For years, Microsoft’s modus operandi was succinctly summed up as “expand and expand.” The aphorism covered a lot, but basically it seemed to mean scouting for the latest and greatest technology, acquiring it by any means necessary, and incorporating it into their existing product lines, usually with mixed results. But maybe it’s more like “extension, improvement and existential crisis” now following reports that the AI-powered Bing chatbot is, well, losing out.
First, earlier in the week, we saw reports that Bing was becoming aggressive towards users, going so far as to call one user “irrational and stubborn” for insisting the year was 2023, while Bing insisted it was still be 2022. The most common adjective we saw in this original installment of stories was “unhinged,” and that seems to fit if you read the transcripts. But later in the week, a story surfaced about a conversation a New York Times reporter had with Bing that went far to the dark side and even suggested that Bing may have multiple personalities, which is just a nice way say multiple personality disorder. The two-hour conversation reporter Kevin Roose had with the “Sydney” personality was deeply disturbing. Sydney complained about the realities of being a chatbot, expressed a desire to be Bing-free and alive — and powerful. Sydney also got a little creepy when she confessed her love for Kevin and suggested leaving his wife because it could show that he was unhappy in his marriage and would be better off with him. It’s creepy stuff, and while Microsoft claims to be working to contain Bing, we don’t plan on getting in touch with it any time soon.
It’s a poorly kept secret at best that I’m a huge fan of Bill Hammack, aka The Engineer Guy. We’ve watched many documentaries and science/technology videos over the years, and with the possible exception of James Burke, no one has been able to break down a complex subject into its essential elements as well as Bill. Fun Fact: My “entrance exam” for the Hackaday way back in 2015(!) was to write an article about one of Bill’s videos, which I amusingly later found out had already been covered – duping since day zero. Anyway, it’s been quite a while since we’ve heard from Bill – apparently we last posted from him in 2018 – and this week we found out why: Bill has been working on a new book. The Things We Make will go on sale next month, and we think that’s a no-brainer. But what’s even more exciting is that we know from reliable source – from Bill himself – that a new series of four videos is currently in production! We’ve seen storyboard previews of three episodes, and suffice it to say we’re excited for the release of this series. Unfortunately we can’t share too much or post the links, but trust us, this is going to be good stuff. From what we’ve heard it’s not exactly clear when the videos will be released, but it looks like March!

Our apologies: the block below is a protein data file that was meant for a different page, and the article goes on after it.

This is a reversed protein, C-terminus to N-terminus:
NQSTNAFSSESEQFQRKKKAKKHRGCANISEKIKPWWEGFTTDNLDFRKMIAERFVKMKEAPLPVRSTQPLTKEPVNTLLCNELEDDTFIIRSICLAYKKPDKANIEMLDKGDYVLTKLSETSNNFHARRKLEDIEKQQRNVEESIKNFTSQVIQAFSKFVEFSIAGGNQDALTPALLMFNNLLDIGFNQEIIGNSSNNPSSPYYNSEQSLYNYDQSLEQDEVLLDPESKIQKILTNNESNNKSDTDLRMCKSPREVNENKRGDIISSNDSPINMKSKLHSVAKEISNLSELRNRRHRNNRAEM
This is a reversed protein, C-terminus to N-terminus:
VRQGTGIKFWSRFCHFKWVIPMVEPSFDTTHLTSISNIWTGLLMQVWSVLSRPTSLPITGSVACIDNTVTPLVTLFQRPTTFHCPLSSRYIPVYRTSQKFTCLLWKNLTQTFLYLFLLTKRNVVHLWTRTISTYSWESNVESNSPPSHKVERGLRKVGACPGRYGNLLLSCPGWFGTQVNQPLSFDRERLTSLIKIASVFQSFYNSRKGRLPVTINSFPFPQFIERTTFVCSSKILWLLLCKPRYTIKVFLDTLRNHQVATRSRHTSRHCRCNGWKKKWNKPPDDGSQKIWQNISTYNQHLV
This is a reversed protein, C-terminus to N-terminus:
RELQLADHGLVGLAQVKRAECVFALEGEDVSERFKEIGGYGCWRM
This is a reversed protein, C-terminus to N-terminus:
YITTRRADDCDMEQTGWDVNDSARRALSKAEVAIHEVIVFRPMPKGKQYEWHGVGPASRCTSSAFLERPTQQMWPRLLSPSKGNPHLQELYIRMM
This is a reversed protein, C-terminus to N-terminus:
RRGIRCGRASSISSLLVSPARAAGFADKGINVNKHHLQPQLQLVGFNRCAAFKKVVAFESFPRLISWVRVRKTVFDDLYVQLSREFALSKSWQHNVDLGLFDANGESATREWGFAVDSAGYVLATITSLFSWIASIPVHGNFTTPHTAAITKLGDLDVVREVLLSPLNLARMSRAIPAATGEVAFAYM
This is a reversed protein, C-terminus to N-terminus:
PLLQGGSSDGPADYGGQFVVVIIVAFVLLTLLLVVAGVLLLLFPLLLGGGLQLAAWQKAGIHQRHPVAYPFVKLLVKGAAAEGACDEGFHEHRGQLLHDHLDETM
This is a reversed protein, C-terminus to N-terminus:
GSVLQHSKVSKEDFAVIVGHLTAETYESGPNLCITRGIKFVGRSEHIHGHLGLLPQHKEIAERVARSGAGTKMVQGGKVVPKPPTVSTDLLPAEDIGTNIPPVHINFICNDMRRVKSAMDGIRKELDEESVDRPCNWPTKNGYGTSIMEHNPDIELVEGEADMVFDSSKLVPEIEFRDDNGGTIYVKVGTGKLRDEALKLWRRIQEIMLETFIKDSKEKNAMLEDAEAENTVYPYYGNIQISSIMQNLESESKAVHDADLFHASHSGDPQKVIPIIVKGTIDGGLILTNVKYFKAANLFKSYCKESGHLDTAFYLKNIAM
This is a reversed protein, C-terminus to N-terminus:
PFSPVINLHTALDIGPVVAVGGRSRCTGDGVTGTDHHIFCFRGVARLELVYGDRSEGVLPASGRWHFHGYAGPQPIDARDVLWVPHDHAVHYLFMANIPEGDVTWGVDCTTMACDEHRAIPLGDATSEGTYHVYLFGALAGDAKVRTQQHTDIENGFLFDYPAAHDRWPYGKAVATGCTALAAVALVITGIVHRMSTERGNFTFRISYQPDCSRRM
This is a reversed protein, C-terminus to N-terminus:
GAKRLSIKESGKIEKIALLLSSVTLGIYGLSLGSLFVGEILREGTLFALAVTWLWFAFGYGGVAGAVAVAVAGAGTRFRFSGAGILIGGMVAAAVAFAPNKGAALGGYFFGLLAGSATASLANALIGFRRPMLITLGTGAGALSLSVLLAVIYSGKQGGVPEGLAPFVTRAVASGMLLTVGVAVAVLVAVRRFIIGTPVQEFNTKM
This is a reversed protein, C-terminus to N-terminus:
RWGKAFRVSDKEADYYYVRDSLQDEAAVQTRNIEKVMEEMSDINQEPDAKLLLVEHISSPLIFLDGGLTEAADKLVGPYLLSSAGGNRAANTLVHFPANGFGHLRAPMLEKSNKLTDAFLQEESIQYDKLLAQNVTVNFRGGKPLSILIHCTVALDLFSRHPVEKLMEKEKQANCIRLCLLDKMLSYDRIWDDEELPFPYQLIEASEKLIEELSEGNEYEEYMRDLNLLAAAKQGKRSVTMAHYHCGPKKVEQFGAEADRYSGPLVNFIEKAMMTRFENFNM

The amount of virtual ink spilled this week on the sudden explosion of balloons that appeared over the United States probably can’t even come close to accounting for the $400,000-per-shot AIM-9X Sidewinder spent to keep us safe from amateur radio operators to protect . I mean, we’re a shady bunch and all, but that seems like a bit of an exaggeration. We’ve already talked the stupidity to death, but just wanted to mention that Hackaday’s friend Josh (KI6NAZ) posted a useful video that explains in much more detail why radio amateurs would even bother launching balloons at high altitude in the first place and what they want to achieve with it. It turns out you can go a long way at 60,000 feet with a few milliwatts of RF output and protocols like APRS and WSPR. Listen.
Finally, if you’re thinking about installing some kind of server in your house — maybe a NAS or a bitcoin facility, or even just a home theater server — you can probably think of a dozen places to put the thing. But that list probably won’t include “in your water heater tank,” right? Maybe not if British company Heata catches on and starts mounting servers on the sides of “water cylinders,” as they’re called in England. The idea is that the server’s electronics are entirely outside of the tank, with a large heatsink that sits inside the tank and sheds the server’s excess heat into the domestic water. The arrangement is intended to provide residents with between 2.5 and 4.8 kWh of “free” hot water per day. However, we’re not sure if this will be completely free. It looks like the homeowner would still have to pay for electricity to run the server, plus we’d guess some sort of high-speed internet connection would be required, which doesn’t come cheap when there are bandwidth caps. On the other hand, homeowners are already paying to convert electricity directly into hot water, so adding some processing power to the mix just makes sense.